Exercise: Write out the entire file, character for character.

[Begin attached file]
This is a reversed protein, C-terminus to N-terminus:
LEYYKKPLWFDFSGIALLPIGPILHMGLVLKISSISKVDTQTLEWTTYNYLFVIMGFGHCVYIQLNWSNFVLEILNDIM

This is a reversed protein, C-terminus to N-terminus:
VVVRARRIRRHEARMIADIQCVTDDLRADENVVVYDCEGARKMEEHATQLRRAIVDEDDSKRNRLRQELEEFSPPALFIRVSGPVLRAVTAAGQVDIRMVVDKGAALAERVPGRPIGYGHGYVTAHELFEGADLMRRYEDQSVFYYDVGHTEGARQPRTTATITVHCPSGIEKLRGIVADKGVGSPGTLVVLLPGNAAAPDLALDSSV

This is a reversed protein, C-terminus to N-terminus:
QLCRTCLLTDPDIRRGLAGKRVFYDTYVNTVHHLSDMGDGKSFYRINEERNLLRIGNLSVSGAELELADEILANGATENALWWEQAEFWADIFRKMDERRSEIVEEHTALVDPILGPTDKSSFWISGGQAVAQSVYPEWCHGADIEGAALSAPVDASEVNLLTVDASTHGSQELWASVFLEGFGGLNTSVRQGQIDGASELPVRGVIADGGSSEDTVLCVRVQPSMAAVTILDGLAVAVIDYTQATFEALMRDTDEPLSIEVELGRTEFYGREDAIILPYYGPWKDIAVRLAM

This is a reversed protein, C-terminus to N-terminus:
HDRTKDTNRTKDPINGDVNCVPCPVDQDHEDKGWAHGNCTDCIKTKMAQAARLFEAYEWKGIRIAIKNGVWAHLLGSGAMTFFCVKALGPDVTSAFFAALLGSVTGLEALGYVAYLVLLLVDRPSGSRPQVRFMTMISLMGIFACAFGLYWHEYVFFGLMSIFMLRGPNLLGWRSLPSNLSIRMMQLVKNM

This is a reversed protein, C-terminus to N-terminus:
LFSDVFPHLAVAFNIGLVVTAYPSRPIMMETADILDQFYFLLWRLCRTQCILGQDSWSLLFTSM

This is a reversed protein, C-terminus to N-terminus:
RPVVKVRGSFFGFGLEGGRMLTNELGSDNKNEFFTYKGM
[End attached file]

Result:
This is a reversed protein, C-terminus to N-terminus:
LEYYKKPLWFDFSGIALLPIGPILHMGLVLKISSISKVDTQTLEWTTYNYLFVIMGFGHCVYIQLNWSNFVLEILNDIM

This is a reversed protein, C-terminus to N-terminus:
VVVRARRIRRHEARMIADIQCVTDDLRADENVVVYDCEGARKMEEHATQLRRAIVDEDDSKRNRLRQELEEFSPPALFIRVSGPVLRAVTAAGQVDIRMVVDKGAALAERVPGRPIGYGHGYVTAHELFEGADLMRRYEDQSVFYYDVGHTEGARQPRTTATITVHCPSGIEKLRGIVADKGVGSPGTLVVLLPGNAAAPDLALDSSV

This is a reversed protein, C-terminus to N-terminus:
QLCRTCLLTDPDIRRGLAGKRVFYDTYVNTVHHLSDMGDGKSFYRINEERNLLRIGNLSVSGAELELADEILANGATENALWWEQAEFWADIFRKMDERRSEIVEEHTALVDPILGPTDKSSFWISGGQAVAQSVYPEWCHGADIEGAALSAPVDASEVNLLTVDASTHGSQELWASVFLEGFGGLNTSVRQGQIDGASELPVRGVIADGGSSEDTVLCVRVQPSMAAVTILDGLAVAVIDYTQATFEALMRDTDEPLSIEVELGRTEFYGREDAIILPYYGPWKDIAVRLAM

This is a reversed protein, C-terminus to N-terminus:
HDRTKDTNRTKDPINGDVNCVPCPVDQDHEDKGWAHGNCTDCIKTKMAQAARLFEAYEWKGIRIAIKNGVWAHLLGSGAMTFFCVKALGPDVTSAFFAALLGSVTGLEALGYVAYLVLLLVDRPSGSRPQVRFMTMISLMGIFACAFGLYWHEYVFFGLMSIFMLRGPNLLGWRSLPSNLSIRMMQLVKNM

This is a reversed protein, C-terminus to N-terminus:
LFSDVFPHLAVAFNIGLVVTAYPSRPIMMETADILDQFYFLLWRLCRTQCILGQDSWSLLFTSM

This is a reversed protein, C-terminus to N-terminus:
RPVVKVRGSFFGFGLEGGRMLTNELGSDNKNEFFTYKGM